|Chinese water chestnut|
|Illustration c. 1880|
|Nutritional value per 100 g (3.5 oz)|
|Energy||406 kJ (97 kcal)|
|Dietary fiber||3 g|
|Pantothenic acid (B5)|
|†Percentages are roughly approximated using US recommendations for adults. |
Source: USDA FoodData Central
The water chestnut is not a nut, but an aquatic vegetable that grows in marshes, under water, in the mud. It has stem-like, tubular green leaves that grow to about 1.5 m (5 ft). The water caltrop, which also is referred to by the same name, is unrelated and often confused with the water chestnut.
The small, rounded corms have a crisp, white flesh and may be eaten raw, slightly boiled, or grilled, and often are pickled or tinned. They are a popular ingredient in Chinese dishes. In China, they are most often eaten raw, sometimes sweetened. They also may be ground into a flour form used for making water chestnut cake, which is common as part of dim sum cuisine. They are unusual among vegetables for remaining crisp even after being cooked or canned, because their cell walls are cross-linked and strengthened by certain phenolic compounds, such as oligomers of ferulic acid. This property is shared by other vegetables that remain crisp in this manner, including the tiger nut, lotus root and spurge nettle root. The corms contain the antibiotic agent puchiin, which is stable to high temperature. Apart from the edible corms, the leaves can be used for cattlefeed, mulch or compost.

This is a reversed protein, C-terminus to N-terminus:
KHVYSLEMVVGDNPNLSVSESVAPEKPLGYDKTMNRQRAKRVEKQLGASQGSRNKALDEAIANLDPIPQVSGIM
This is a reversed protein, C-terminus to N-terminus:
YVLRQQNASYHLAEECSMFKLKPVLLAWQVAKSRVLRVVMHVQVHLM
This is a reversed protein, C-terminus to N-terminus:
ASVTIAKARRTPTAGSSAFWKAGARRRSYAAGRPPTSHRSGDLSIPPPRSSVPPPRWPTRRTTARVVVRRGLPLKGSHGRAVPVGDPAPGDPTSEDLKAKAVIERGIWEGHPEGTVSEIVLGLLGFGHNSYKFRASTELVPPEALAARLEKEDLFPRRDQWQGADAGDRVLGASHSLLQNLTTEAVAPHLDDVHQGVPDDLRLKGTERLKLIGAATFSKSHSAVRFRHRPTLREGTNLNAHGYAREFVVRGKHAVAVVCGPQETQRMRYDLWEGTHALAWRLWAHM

In the dry season of the Northern Territory in Australia, magpie geese eat the bulbs of water chestnuts, allowing them to put on fat for the wet season and ensuring they are ready for breeding. In the wet season, water chestnut leaves are used to build their floating nests.
Raw water chestnuts are 74% water, 24% carbohydrates, 1% protein, and contain very little fat. In a 100-gram reference amount, raw water chestnuts supply 410 kilojoules (97 kcal) of food energy, are rich (20% or more of the Daily Value, DV) in vitamin B6 (25% DV), and contain moderate amounts of other B vitamins, manganese, and potassium (10% to 17% DV, table).
Raw water chestnuts are slightly sweet and crunchy. Boiled water chestnuts have a firm and slightly crunchy texture, with a mild and slightly nutty flavor that may easily be overpowered by seasonings or sauces with which the water chestnut is served or cooked. They may be combined with bamboo shoots, coriander, ginger, sesame oil, and snow peas. Steamed or sauteed vegetable dishes may contain water chestnuts, such as noodle or rice recipes. They may also be added to minced-meat fillings and dishes, such as Cantonese dim sum-style steamed meatballs, to add a crunchy texture. The Thai dessert thapthim krop, with water chestnuts as its main ingredient, was named one of the world's best 50 desserts in 2019 by CNN Travel.